New Jersey might now have the nation’s best accountability law for water systems – if only it could get them to comply with it.

The Senate Community and Urban Affairs Committee has begun a series of hearings into ways to improve the state’s Water Quality Accountability Act, which took effect nearly two years ago and establishes new safety, reliability and oversight requirements for public water systems.

“The Water Quality Accountability Act has a chance to be a model to be imitated elsewhere, and it puts New Jersey in the vanguard of water policy leadership,” said Manny Teodoro, a water quality expert and associate professor at Texas A&M University.

However, 16 of 287 public water systems didn’t file any certification at all this year, according to the Department of Environmental Protection. Teodoro said 55 of the submitted certifications that weren’t signed by the highest-ranking official, as required as an accountability measure.

Teodoro said larger utilities are generally more compliant with both reporting and water quality more generally.

He said larger utilities in New Jersey, serving 50,000 people or more, commit half as many violations as systems that serve 5,000 people and that it might be good – though tricky – to compel them to merge.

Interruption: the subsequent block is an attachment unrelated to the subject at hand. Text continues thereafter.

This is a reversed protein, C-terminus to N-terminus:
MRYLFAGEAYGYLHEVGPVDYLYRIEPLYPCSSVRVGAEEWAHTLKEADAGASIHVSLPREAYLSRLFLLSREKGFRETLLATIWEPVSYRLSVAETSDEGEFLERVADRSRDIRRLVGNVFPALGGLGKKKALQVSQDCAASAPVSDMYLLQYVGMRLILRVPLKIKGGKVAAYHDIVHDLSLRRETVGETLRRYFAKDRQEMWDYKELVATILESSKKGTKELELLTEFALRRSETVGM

“It’s a complicated technical and legal process. It’s also a very complicated political process,” Teodoro said.

Board of Public Utilities President Joseph Fiordaliso said the BPU encourages small water companies to merge with larger ones.

“I don’t want to put anybody out of business. Don’t misunderstand what I’m saying. But I think the customer would be served better,” Fiordaliso said.

The Water Quality Accountability Act will require water systems to create and implement an asset management plan and provide a report to the state every three years on their progress toward making infrastructure improvements. The first reports to the state will come in 2022.

State Sen. Troy Singleton, D-Burlington, said it will help answer a mystery: “The lack of the means to honestly assess the overall state of our nation and in fact here in New Jersey of our state’s infrastructure and what those funding needs entail.”

State Sen. Chris Connors, R-Ocean, said it’s going to be an enormous liability for municipalities that already charge residents high property taxes.

“It’s going to be an extreme eye-opener, and I’m very, very worried about and concerned about what the outcome is going to be when we finally get those numbers,” Connors said.

Through the WQAA, the DEP also intends to collect more detailed information about how much water their systems lose as it is delivered to customers.

In addition to conserving a natural resource, Board of Public Utilities Commissioner Mary-Anna Holden said residents would save money on chemicals and electricity if water loss could be meaningfully curtailed.

“Statewide, we continue to lose about 130 million gallons per day. That’s almost 200 Olympic-sized swimming pools per day,” Holden said.

The next hearing is scheduled for Thursday.

New Jersey: Decoded cuts through the cruft and gets to what matters in New Jersey news and politics. Follow on Facebook and Twitter.

Michael Symons is State House bureau chief for New Jersey 101.5 and the editor of New Jersey: Decoded. Follow @NJDecoded on Twitter and Facebook. Contact him at

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